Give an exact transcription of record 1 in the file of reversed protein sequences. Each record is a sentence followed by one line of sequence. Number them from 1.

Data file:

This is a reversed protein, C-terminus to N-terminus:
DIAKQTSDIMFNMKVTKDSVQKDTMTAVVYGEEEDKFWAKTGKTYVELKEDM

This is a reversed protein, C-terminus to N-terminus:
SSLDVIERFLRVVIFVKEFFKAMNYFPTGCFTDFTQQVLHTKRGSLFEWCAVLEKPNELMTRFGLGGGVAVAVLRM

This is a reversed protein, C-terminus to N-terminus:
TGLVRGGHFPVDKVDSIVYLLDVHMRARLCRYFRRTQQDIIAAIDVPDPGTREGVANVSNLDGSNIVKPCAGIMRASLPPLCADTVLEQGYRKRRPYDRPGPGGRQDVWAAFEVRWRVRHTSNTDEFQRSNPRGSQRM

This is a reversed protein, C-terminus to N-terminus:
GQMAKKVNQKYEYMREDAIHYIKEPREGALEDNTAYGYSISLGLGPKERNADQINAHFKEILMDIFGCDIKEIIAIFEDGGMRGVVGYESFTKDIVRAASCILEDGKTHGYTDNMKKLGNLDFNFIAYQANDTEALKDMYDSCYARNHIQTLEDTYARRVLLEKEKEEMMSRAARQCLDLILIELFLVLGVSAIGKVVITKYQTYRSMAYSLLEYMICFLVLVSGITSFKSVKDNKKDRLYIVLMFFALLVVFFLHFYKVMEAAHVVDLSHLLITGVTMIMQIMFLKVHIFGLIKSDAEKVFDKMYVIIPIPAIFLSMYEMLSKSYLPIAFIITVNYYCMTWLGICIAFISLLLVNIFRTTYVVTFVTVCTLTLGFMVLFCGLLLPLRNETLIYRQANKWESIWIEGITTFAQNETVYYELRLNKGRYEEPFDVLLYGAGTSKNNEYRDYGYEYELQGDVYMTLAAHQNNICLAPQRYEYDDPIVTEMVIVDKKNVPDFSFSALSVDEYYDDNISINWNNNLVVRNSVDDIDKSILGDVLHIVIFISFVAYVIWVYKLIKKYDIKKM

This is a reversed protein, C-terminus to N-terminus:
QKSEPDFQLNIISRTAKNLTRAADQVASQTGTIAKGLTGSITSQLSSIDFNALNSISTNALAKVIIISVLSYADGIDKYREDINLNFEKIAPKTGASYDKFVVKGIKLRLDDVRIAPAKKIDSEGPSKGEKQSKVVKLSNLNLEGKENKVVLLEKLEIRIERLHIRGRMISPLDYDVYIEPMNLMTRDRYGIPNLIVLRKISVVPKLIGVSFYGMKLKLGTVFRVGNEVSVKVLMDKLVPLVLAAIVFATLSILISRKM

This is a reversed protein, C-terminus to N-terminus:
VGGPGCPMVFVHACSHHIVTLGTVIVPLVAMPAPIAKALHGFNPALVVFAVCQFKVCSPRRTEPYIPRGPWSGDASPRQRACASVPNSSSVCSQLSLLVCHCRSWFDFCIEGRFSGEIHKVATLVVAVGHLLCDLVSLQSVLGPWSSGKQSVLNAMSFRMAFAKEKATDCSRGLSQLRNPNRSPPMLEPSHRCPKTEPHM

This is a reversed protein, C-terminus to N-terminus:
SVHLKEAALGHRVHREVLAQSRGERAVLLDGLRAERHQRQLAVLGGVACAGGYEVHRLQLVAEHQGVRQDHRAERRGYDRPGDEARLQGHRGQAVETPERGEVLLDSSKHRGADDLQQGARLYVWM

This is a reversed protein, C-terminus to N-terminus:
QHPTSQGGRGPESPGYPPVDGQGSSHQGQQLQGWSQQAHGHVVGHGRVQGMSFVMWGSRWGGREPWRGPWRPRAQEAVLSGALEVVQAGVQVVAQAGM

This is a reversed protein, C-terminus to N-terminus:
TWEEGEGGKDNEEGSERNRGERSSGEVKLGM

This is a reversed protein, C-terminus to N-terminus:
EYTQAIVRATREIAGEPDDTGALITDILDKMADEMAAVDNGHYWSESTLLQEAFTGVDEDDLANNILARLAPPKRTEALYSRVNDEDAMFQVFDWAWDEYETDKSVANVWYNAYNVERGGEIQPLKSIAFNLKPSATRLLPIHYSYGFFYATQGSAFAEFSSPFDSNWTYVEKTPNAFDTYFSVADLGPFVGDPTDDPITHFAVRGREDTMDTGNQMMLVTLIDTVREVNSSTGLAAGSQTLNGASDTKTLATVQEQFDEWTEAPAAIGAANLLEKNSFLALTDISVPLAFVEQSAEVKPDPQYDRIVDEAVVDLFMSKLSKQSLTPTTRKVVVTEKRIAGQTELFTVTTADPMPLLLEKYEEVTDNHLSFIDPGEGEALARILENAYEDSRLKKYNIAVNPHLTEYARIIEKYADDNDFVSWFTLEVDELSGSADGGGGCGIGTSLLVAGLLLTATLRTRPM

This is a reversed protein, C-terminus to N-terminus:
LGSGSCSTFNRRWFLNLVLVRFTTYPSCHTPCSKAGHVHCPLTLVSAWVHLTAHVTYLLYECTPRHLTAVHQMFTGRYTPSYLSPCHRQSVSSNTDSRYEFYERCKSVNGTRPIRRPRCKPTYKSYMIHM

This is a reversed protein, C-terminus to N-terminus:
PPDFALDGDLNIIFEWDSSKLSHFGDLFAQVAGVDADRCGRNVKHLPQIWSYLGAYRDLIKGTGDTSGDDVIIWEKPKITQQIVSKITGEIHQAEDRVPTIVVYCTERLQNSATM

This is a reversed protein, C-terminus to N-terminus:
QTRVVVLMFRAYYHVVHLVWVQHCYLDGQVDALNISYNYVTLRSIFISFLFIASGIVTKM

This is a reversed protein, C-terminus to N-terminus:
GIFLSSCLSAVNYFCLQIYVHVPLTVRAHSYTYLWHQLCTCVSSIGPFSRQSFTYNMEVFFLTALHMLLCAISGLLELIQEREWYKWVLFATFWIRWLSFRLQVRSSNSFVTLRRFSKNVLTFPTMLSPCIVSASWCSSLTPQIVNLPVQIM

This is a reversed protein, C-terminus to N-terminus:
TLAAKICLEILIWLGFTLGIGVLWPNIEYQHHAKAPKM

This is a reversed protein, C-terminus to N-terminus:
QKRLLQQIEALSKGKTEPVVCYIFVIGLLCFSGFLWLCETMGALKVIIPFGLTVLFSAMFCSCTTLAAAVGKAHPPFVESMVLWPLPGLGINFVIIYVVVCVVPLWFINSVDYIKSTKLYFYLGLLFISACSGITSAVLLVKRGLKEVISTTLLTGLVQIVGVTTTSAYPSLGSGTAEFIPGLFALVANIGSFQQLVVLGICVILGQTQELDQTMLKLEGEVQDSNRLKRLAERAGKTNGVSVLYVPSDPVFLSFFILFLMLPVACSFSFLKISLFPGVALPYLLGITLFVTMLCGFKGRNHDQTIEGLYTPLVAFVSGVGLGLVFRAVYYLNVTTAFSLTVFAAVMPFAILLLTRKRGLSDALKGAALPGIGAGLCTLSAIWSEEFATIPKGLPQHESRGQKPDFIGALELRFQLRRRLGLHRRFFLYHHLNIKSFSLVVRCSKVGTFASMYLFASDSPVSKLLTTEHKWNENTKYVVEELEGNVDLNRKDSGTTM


This is a reversed protein, C-terminus to N-terminus:
DIAKQTSDIMFNMKVTKDSVQKDTMTAVVYGEEEDKFWAKTGKTYVELKEDM